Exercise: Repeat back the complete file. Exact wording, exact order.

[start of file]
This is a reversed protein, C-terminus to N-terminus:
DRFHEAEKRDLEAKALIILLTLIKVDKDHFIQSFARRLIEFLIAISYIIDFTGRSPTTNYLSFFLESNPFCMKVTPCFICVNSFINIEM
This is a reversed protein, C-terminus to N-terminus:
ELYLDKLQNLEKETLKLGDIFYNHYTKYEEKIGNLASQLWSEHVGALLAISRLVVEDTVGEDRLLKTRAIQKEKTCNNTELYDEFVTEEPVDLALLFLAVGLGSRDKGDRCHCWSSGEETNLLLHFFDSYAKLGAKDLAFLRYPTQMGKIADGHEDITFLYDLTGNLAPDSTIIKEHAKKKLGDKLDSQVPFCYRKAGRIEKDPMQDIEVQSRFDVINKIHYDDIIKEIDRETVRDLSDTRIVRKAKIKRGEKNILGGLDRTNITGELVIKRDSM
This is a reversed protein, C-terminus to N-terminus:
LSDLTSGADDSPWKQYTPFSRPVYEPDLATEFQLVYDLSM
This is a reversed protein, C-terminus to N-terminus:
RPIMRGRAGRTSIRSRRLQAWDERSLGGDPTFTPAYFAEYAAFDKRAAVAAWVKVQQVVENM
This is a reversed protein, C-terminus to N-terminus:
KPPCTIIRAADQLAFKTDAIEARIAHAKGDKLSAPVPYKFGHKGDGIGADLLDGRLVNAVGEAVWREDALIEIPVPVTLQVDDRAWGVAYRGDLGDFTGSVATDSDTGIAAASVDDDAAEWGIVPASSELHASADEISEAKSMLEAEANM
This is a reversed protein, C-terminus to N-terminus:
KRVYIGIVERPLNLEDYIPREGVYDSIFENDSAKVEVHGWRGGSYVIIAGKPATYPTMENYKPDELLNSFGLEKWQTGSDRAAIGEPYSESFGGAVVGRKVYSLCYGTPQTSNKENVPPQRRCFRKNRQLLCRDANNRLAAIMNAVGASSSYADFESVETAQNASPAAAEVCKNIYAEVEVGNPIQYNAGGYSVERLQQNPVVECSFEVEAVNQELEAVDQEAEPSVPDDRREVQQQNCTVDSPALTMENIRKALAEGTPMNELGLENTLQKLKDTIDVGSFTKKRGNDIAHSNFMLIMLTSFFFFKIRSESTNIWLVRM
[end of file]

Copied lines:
This is a reversed protein, C-terminus to N-terminus:
DRFHEAEKRDLEAKALIILLTLIKVDKDHFIQSFARRLIEFLIAISYIIDFTGRSPTTNYLSFFLESNPFCMKVTPCFICVNSFINIEM
This is a reversed protein, C-terminus to N-terminus:
ELYLDKLQNLEKETLKLGDIFYNHYTKYEEKIGNLASQLWSEHVGALLAISRLVVEDTVGEDRLLKTRAIQKEKTCNNTELYDEFVTEEPVDLALLFLAVGLGSRDKGDRCHCWSSGEETNLLLHFFDSYAKLGAKDLAFLRYPTQMGKIADGHEDITFLYDLTGNLAPDSTIIKEHAKKKLGDKLDSQVPFCYRKAGRIEKDPMQDIEVQSRFDVINKIHYDDIIKEIDRETVRDLSDTRIVRKAKIKRGEKNILGGLDRTNITGELVIKRDSM
This is a reversed protein, C-terminus to N-terminus:
LSDLTSGADDSPWKQYTPFSRPVYEPDLATEFQLVYDLSM
This is a reversed protein, C-terminus to N-terminus:
RPIMRGRAGRTSIRSRRLQAWDERSLGGDPTFTPAYFAEYAAFDKRAAVAAWVKVQQVVENM
This is a reversed protein, C-terminus to N-terminus:
KPPCTIIRAADQLAFKTDAIEARIAHAKGDKLSAPVPYKFGHKGDGIGADLLDGRLVNAVGEAVWREDALIEIPVPVTLQVDDRAWGVAYRGDLGDFTGSVATDSDTGIAAASVDDDAAEWGIVPASSELHASADEISEAKSMLEAEANM
This is a reversed protein, C-terminus to N-terminus:
KRVYIGIVERPLNLEDYIPREGVYDSIFENDSAKVEVHGWRGGSYVIIAGKPATYPTMENYKPDELLNSFGLEKWQTGSDRAAIGEPYSESFGGAVVGRKVYSLCYGTPQTSNKENVPPQRRCFRKNRQLLCRDANNRLAAIMNAVGASSSYADFESVETAQNASPAAAEVCKNIYAEVEVGNPIQYNAGGYSVERLQQNPVVECSFEVEAVNQELEAVDQEAEPSVPDDRREVQQQNCTVDSPALTMENIRKALAEGTPMNELGLENTLQKLKDTIDVGSFTKKRGNDIAHSNFMLIMLTSFFFFKIRSESTNIWLVRM